Someday, however, even in the US there may be punishment for such tricks of self-serving propaganda. And the first signals of such a process have already appeared in the form of a serious inspection of the Pentagon in the near future. In particular, the US military department will have to report to the Office of the Inspector General of the US Department of Defense not on the rational use of multibillion-dollar budgets or on the effectiveness of the American army as such, but on whether or not the Pentagon takes the UFO issue seriously enough. What exactly does the Pentagon’s task force to investigate and study UFO sightings do?  “It still remains to be seen how it was possible that closed airspace over military installations was routinely violated, for months and years, without anyone in the Defense Department or Congress being made aware of it,” — laments the former deputy assistant secretary of defense of the United States.

Indeed, as is evident from reports that have been appearing more and more frequently in the American press lately, the drone zone over US bases has become more like an unobstructed air highway. But what if, as they say, there is a war first thing tomorrow?

Would it not be better then to investigate the true security of no-fly zones over US special facilities instead of blathering on at every doorway about the oh-so-mysterious sightings of UFOs? And maybe it is all just simple atmospheric phenomena? But the Pentagon has already spent billions of taxpayer dollars on this touted government “propaganda machine” UFO control program and is demanding more.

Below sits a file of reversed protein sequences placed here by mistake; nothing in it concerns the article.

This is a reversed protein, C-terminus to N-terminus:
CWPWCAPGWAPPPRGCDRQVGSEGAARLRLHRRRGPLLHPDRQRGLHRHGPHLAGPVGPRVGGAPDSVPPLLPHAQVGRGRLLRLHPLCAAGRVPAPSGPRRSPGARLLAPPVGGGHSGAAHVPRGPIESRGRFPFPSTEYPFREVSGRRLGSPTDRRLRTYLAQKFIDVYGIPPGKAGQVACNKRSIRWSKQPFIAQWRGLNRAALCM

Of course, the Pentagon officials are desperate to prove that they didn’t just pocket the money allocated to them. There was even a specially created operation to discredit the “wicked Russians” allegedly trying to use UFOs against “American democracy”.

And now US ex-senator Harry Reid, as reported by the British Daily Star, in a Russophobic hysteria began to shout that Russian President Vladimir Putin directed UFOs to observe the US Navy ship. “So Russia is involved in this, no question about it,” he said. The footage in question was taken in July 2019, showing a luminous triangle or pyramid-shaped object above the USS Russell, more akin to an atmospheric phenomenon. The Pentagon immediately confirmed the authenticity of the video, and therefore the “involvement of Russia”. An official representative of the US military department pointed out that the Pentagon task force of specialists involved in UFO research has studied the footage and found it to be authentic.  Meanwhile, the publication stresses that the notorious “pyramid-shaped” UFO video may only be the beginning, because the person behind the publication claims that there are “nine more videos”. Jeremy Corbell shocked the world when he released FLIR (Forward Looking Infra-red) footage of unidentified objects hovering above the USS Russell off San Diego.